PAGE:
1. LARGE PRACTICE HALL, 2. CLASs ROOMS, 3. MEETING ROOM, 4. ADMINISTRATION OFFICES, 5-6. CLASS ROOMS, 7. INDIVIDUAL PRACTICE ROOMS
SIMILARLY, THE NORTH EAST FACADE EXPOSES CLASS ROOMS AND PRACTICE ROOMS ALLOWING FOR THE PUBLIC TO OBSERVE THE ACTIVITY WITHIN
THE BUILDING IS ALSO MEANT TO BE VIEWED BY VEHICLES PASSING BY ON BUSY SPRING STREET. THE MONOLITHIC FORM RISES OUT OF THE EARTH AND FLOATS ON ITS v-Shaped Columns LINCOLN HEIGHTS CENTER
A flexible forum space for the city of Abuja that connects markets, people and emerging companies in the nation’s capital. The walls of this conference center lift up, welcoming people to interact with the companies looking to work in Nigeria. Outdoor spaces are woven in throughout the project in the form of plazas, courtyards, green roofs and gathering steps. The project also respects the existing markets and free-form social constructions, working to create a dialogue with the energy of the neighborhood. Featuring a four hundred seat auditorium, outdoor amphitheatre, gallery space, two libraries and multiple integrated offices, the Abuja conference center is a catalyst for the heart of this developing nation.
LIGHT FILTERING ROOF PATTERN
G. B. D.
GROUND FLOOR PLAN 1”=128’-0” A. DROP OFF, B. LOBBY, C. ADMINISTRATION, D. FORUM, E. AMPHITHEATRE, F. EXHIBITION SPACE, G. OFFICE 1, H. COURTYARD, I. OFFICE 2, J. LOUNGE
ABUJA INCUBATOR OFFICES
CONFERENCE CENTER AND OFFICES FOR START-UP COMPANIES
ABUJA, NIGERIA 4th YEAR STUDIO with STEVEN EHRLICH, FALL 2011
SECOND FLOOR PLAN
THIRD FLOOR PLAN
At the crux of five of Los Angeles’ vital and culturally significant neighborhoods, the Geffen Contemporary at MOCA finds itself in the midst of a vast array of programmatic zonings, densities, and activity levels. This site is deeply tied to and emblematic of Los Angeles’ development in the twentieth century, from its industrial and logistical origins to its aspirations as a hub for culture and entertainment. Opting to largely leave the existing facilities intact and undisturbed, this extension symbiotically grows off of the Geffen’s warehouse exterior riffing upon the museum’s rectangular forms while providing open gallery spaces and venues for performance art and installations. The design for this expansion attempts to build upon the legacy established by the existing museum and further foster the museum’s identity as an accessible and flexible venue for artists and visitors alike.
EXTENSION TO THE MOCA
PERFORMANCE ART ADDITION FOR THE GEFFEN CONTEMPORARY
DOWNTOWN LOS ANGELES, CALIFORNIA 4th YEAR STUDIO with FRANK ESCHER, SPRING 2012
STRIP FORM GENERATION
GROUND FLOOR PLan
2nd Floor Plan
FLOOR PLANS 3/128”=1’-0” 5’
EXTENSION TO THE MOCA GEFFEN
GROUND FLOOR 1. LOBBY 2. Front Desk 3. Administration 4. MAIN AUDITORIUM 5. BACK STAGE 6. SERVICE 7. SHOP 8. GEFFEN CONTEMPORARY (EXISTING BUILDING) 9. Plaza 2nd FLOOR 1. EXHIBITION SPACE 2. MAIn AUDITORIUM BALCONY 3. STORAGE 4. SCREENING ROOM 5. PERFORMANCE AREA
COAST LIVE OAK
ISLAND BUSH POPPY
PROSTRATE COYOTE BRUSH
SPREADING PURPLE SAGE
THICK-LEAVED YERBA SANTA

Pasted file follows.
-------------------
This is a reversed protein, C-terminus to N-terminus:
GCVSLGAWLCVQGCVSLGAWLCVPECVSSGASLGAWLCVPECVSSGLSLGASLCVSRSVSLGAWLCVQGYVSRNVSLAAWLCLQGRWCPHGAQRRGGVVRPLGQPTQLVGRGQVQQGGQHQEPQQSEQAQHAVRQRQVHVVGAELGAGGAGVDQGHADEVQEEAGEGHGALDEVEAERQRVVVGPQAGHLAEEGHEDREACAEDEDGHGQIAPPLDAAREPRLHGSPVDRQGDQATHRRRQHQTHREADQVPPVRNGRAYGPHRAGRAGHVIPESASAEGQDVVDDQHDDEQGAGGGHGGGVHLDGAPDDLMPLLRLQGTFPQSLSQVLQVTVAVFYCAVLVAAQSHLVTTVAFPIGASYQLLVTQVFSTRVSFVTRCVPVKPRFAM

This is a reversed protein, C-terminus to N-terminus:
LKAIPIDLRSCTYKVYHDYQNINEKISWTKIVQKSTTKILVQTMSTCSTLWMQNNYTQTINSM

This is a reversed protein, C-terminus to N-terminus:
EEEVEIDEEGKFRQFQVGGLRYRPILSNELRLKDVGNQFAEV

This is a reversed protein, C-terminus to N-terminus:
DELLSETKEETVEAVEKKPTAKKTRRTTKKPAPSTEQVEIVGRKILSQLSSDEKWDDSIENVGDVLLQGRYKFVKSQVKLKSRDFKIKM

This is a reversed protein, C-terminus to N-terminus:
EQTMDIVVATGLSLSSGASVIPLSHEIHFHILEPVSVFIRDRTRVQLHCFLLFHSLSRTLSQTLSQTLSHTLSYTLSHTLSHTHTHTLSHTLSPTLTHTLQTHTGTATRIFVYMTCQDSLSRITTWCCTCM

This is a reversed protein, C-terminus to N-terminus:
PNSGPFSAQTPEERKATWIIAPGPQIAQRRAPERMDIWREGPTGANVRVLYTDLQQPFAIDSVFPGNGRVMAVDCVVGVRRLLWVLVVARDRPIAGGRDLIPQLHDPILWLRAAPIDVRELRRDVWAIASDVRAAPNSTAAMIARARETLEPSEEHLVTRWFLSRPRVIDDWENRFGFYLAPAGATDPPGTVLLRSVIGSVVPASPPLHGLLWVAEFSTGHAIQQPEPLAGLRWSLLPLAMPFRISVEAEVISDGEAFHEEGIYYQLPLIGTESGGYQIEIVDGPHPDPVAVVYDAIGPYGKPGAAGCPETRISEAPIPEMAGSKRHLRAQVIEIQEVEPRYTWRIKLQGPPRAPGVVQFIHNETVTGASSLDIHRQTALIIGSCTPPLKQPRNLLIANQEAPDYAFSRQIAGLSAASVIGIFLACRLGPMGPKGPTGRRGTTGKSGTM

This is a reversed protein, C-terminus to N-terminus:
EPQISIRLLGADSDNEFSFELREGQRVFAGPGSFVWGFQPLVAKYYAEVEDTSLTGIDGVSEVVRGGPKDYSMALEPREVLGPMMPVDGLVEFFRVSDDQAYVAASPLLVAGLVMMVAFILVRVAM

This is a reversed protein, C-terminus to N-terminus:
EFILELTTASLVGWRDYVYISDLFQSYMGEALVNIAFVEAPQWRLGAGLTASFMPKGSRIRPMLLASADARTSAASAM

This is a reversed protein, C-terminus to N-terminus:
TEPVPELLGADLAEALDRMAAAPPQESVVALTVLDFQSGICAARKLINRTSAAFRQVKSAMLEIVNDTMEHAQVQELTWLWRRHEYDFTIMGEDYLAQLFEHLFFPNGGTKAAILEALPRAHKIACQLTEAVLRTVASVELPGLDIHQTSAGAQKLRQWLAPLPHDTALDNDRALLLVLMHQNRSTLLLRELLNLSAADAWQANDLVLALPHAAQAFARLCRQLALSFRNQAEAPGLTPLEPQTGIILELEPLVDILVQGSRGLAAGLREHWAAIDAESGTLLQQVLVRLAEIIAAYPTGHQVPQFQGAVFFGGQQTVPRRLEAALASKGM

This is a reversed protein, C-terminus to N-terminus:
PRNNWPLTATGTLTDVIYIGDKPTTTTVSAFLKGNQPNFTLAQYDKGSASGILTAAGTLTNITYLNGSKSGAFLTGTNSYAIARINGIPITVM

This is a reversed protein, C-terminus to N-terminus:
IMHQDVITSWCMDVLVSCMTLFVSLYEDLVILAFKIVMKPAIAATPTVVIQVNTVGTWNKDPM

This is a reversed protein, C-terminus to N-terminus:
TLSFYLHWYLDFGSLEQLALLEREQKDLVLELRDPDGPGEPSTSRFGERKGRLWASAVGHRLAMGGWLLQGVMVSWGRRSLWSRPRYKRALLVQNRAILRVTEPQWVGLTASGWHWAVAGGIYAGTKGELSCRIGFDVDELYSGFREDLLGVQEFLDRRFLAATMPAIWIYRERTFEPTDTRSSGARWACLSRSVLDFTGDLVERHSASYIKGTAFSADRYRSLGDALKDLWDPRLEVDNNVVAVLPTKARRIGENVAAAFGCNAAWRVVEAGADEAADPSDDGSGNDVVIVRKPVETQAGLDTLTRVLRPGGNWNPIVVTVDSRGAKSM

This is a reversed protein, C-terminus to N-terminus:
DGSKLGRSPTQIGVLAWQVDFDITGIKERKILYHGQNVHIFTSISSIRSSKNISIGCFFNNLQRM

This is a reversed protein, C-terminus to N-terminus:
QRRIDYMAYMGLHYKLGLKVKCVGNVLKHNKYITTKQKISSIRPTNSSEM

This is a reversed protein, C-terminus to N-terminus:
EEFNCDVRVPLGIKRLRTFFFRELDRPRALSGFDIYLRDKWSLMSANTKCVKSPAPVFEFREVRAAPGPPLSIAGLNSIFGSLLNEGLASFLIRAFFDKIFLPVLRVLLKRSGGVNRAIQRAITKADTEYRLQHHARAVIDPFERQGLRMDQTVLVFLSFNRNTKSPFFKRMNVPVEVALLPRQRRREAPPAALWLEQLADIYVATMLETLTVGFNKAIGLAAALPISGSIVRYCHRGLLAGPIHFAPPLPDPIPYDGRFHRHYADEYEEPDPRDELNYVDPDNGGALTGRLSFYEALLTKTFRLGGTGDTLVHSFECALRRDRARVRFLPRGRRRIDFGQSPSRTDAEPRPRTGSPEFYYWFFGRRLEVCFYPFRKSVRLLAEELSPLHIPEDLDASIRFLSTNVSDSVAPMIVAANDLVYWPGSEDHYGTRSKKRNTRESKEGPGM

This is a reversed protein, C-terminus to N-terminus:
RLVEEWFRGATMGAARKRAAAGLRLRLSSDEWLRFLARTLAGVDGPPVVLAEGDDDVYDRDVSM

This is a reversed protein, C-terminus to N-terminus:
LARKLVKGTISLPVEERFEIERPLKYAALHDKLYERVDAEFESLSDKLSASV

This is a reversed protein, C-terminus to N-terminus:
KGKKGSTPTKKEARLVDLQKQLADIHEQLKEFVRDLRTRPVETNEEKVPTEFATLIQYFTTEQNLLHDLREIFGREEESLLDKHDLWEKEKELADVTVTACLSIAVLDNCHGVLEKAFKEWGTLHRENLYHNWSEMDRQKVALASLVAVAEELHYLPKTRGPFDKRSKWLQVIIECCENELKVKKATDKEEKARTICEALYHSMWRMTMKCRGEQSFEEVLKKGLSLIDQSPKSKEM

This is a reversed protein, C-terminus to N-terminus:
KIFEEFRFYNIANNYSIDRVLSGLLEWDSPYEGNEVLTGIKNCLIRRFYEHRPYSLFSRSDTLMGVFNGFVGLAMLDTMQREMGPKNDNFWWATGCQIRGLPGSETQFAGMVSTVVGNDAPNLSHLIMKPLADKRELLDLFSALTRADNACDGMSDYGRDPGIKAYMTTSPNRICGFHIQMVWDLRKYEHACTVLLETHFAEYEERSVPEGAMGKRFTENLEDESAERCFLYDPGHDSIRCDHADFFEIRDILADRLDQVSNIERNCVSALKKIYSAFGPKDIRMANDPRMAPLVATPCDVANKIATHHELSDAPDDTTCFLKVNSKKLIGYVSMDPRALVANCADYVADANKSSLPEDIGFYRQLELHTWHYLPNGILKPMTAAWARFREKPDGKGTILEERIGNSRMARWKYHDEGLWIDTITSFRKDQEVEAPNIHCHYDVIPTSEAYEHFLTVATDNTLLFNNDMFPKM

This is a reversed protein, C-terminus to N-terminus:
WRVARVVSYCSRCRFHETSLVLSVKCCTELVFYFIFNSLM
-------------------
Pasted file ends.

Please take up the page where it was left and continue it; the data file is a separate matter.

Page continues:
COAST GOLDEN BUSH
In the Vermont-Slauson neighborhood at the heart of South Los Angeles, sinuous lines form pathways, seatwalls and planted areas of a community pocket park. With a threefold program, the park provides a space for children to play, adults to exercise, and everyone to relax under the shade of the trees. Plant selection is comprised entirely of Southern California native plants and trees such as Coast Live Oak, Coyote Brush, Purple Sage and Sugar Bush, painting a landscape that might resemble what California looked like hundreds of years ago. A long bioswale forms the backbone of the park, ensuring that winter rain is captured and infiltrated on site.
SOUTH L.A. POCKET PARK
CONCEPTUAL LANDSCAPE DESIGN FOR L.A. PArks and Recreation
LOS ANGELES, CALIFORNIA With ARCHITECTURE FOR HUMANITY, 2012-2014
OPEN FIELD LAWN Future MULTIPURPOSE BUILDING
EXISTING MONKEYPOD â€œGATHERING TREEâ€? FOR ASSETS SCHOOL
Creating an environment that was conducive to the education and fun of the students at Assets School was the first and only priority of the landscape design. Curvilinear lines flow through the site, connecting spaces and forms, providing contrast to the architecture of the school. Gathering spaces are designed around the perceived social and educational needs of the students.
ASSETS SCHOOL REDEVELOPMENT Landscape Concept for Design Competition
Honolulu, Hawaii With WKM and URBAN WORKS, July 2013
Student-to-student and teacher-to-student visual connectivity is an important aspect of security and outdoor spaces are designed so that areas for younger students can be monitored by faculty while areas for high school students potentially afford more privacy and independence while still ensuring safety. Trees and palms planted around buildings help to scale the architecture while also providing light filtration and creating outdoor rooms. These lush planted areas also help distinguish and separate various facilities, reinforcing the idea of hierarchy put in place by the architecture.
OUTDOOR CLASSROOM/HANGOUT AREA
CUT LAVA ROCK PAVERS Used to surface segments of the walkways and seating areas to create variation along the paths and break up the monotony of long, unbroken runs of concrete. OUTDOOR EATING AREA/ Hangout AREA Curvilinear lines flow through the site, connecting spaces and forms, providing contrast to the architecture of the school.